My apologies for taking so long to answer to this subject, but I plead to being old, slow thinking, and generally thorough.
Lately I have succeeded in creating a number of basic standard probability scales as usually defined: more than zero, through to, and including, 1. When I took Stat 101, someone forgot to tell me that these are merely midpoint interval scales for all points except for the 1.
I have always taken an answer like 527 heads resulting from 1,000 coin tosses as an actual 0.043852515 one-tail probability occurrence in the infinite scheme of the universe. It turns out this probability amount is merely a midpoint scale amount. The actual comparable one-tail probability of 527 heads occurring is 0.005874295. This is a difference of almost 7 1/2 times. May I be allowed to call this a significant difference?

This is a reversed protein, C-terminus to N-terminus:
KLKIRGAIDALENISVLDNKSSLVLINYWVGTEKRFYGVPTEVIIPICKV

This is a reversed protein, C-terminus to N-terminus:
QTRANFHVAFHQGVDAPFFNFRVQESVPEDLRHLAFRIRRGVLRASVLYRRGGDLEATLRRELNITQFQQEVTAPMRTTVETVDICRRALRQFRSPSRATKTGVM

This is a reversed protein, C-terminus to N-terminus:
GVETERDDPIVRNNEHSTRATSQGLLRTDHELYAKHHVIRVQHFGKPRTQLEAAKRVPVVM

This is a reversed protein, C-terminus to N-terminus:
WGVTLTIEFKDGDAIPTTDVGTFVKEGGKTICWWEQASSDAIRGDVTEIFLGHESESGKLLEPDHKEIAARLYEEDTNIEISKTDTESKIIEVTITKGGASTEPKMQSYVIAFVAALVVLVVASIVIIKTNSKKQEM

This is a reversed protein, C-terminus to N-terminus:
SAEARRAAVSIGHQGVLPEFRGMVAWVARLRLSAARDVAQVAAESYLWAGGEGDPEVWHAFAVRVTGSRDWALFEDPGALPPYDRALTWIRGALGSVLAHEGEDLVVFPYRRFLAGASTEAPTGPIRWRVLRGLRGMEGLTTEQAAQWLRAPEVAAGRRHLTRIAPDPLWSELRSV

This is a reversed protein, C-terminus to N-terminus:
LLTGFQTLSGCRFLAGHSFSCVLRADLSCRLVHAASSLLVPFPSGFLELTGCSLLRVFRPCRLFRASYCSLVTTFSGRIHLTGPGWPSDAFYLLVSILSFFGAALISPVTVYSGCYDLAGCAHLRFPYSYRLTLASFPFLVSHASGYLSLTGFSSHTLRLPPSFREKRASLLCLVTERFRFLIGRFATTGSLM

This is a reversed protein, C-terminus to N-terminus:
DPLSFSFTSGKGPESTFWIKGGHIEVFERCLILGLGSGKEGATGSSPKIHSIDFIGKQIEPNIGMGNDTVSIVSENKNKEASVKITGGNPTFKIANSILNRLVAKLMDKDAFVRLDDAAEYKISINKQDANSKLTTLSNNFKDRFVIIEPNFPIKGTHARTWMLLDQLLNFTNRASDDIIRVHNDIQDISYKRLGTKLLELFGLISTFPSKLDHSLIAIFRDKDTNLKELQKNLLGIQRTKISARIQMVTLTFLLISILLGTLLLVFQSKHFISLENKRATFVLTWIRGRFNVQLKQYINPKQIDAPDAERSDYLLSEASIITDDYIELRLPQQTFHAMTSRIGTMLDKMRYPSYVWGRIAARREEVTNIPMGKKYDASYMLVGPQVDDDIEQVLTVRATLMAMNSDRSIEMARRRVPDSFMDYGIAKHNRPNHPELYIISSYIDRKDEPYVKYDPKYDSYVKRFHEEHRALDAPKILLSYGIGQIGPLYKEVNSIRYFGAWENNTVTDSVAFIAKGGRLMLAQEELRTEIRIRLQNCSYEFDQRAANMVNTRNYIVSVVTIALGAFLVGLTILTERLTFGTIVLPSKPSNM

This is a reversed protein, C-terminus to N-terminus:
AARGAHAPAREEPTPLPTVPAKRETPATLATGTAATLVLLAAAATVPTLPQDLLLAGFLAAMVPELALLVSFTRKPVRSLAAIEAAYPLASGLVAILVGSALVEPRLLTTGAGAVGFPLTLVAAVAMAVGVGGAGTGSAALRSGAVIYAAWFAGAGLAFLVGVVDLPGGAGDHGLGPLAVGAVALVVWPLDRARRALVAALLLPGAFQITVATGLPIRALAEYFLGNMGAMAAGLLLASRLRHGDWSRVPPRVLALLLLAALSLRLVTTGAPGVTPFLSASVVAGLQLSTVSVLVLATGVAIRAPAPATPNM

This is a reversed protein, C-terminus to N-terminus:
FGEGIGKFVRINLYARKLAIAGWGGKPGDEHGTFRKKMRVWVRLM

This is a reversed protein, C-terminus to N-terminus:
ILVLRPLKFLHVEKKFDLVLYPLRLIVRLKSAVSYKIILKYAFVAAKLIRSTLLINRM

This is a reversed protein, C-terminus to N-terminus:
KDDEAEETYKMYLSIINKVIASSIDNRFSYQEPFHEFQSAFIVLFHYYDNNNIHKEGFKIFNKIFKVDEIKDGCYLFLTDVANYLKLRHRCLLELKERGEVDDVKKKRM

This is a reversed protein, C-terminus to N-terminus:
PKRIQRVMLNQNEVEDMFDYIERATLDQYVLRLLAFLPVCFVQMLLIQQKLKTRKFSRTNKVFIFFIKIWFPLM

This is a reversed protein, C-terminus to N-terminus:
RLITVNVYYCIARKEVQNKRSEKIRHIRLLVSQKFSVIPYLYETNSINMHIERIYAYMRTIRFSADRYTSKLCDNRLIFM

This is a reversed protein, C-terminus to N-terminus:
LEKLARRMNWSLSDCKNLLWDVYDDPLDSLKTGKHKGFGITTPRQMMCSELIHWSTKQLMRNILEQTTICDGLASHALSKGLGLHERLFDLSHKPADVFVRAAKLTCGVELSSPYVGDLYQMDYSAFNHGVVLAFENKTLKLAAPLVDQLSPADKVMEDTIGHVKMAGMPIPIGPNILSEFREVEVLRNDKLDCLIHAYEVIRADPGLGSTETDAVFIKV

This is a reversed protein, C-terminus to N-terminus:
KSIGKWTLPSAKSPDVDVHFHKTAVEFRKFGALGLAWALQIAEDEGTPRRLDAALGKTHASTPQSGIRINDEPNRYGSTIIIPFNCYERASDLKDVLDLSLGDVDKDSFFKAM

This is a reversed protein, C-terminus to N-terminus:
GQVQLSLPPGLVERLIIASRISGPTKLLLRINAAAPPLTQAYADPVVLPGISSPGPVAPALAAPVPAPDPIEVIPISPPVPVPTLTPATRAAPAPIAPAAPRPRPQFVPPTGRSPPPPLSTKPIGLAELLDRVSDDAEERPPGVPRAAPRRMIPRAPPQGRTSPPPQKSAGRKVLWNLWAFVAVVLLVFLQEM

Now this is mostly statistics talk so far. I think us ordinary humans would better understand these results in the form of odds against. In this example, the generally accepted scale amount translates to almost 22:1 odds against being by mere chance. Since I am an ordinary human, I take that as being pretty chancy, but maybe possible. I think I would ask for the coin flips to be repeated to see what happens for the next 1,000.
But the actual odds are 169:1. You have little chance convincing me these 527 heads are an actual fair result.